Payments include IRS refunds, Social Security and veterans benefits, Medicare reimbursements for doctors and hospitals, bond interest owed investors, payments to contractors and paychecks for federal workers and military personnel.
If Congress fails to act in time, Treasury will have to make difficult -- and legally questionable -- decisions about who should get paid and who should be stiffed. It may decide to pay some bills in full and on time and not others.
Or it may decide to delay all payments due on a given day until it has sufficient revenue on hand to pay in full. A report by the Treasury inspector general has said that this might be the most plausible and least harmful approach.
But under that scenario, delays would grow over time from a day or two to several weeks. For example, the payments due to seniors, veterans and active duty military personnel on Nov. 1 wouldn't go out until Nov. 13.
In any case, the expectation is that the agency will try to prioritize payments to bond investors over everyone else, lest the financial markets go haywire. Politically, of course, that carries risk, said Steve Bell, the senior director of the Bipartisan Policy Center's economic policy project.
"There's a political danger you'll be accused of paying bondholders over Social Security recipients," Bell said.
On both Oct. 23 and Nov. 14, $12 billion in Social Security benefits come due, while another $25 billion comes due on Nov. 1, according to the analysis.
Related: Just the facts on Washington' s budget brawl
Meanwhile, on Oct. 24, Treasury will have to roll over $57 billion in outstanding debt and another $115 billion on Oct. 31. Normally that's not a problem, because U.S. Treasury auctions attract a lot of buyers willing to purchase bonds at low rates.
But if those rollover dates come after the "X" date, and the perception is that the United States is defaulting on some of its obligations, Treasury could have trouble finding enough buyers or investors could demand higher interest rates.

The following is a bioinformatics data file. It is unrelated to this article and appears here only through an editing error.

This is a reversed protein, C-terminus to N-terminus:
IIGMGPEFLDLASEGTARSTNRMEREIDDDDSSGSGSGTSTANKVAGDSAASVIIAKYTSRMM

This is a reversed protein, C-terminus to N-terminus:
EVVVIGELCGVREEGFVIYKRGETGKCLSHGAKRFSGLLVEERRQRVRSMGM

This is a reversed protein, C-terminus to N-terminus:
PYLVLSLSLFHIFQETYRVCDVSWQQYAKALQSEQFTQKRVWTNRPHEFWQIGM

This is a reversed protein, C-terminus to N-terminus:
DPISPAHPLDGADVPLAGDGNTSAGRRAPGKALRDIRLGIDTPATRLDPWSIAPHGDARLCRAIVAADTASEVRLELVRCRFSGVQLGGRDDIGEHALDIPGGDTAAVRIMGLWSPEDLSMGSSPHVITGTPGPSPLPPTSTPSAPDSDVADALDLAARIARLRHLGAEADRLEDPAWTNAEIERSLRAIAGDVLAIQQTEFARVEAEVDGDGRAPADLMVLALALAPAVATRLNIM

The debt ceiling is currently set at $16.7 trillion. That ceiling was reached on May 19, and ever since Treasury has been using a host of special measures to keep the country's borrowing at or below that ceiling. But those measures will be exhausted by mid-October, according to Treasury.
If lawmakers want to raise the ceiling enough to get past the 2014 midterm elections in November, the Bipartisan Policy Center estimates they will have to raise it by $1.1 trillion to $17.8 trillion.
Kaine said Reid is considering offering an amendment that would provide only enough funding to keep the government operating through Nov. 15, instead of the Dec. 15 date contained in the House-passed bill.
Kaine said Democrats hope that a shorter time-frame for temporary spending might better foster negotiations on finding a substitute to the across-the-board spending cuts that began in March.
Those indiscriminate spending cuts, which hit defense and domestic programs alike, are deeply opposed by Democrats in the Senate and House.
Once the battle over government funding bill is resolved, Congress will quickly focus on another potential fiscal crisis - a possible and unprecedented U.S. government default unless it agrees to raise the $16.7 trillion U.S. debt limit by sometime next month or early November.
Republicans are expected to place a number of demands on any bill to increase the debt limit, including one to delay for a year implementation of Obamacare, which is now set to begin to fully kick in next month.
Problem is we don't have until Nov. Treasury will not have the cash flow nor the emergency reserves to push us past Oct. 31st.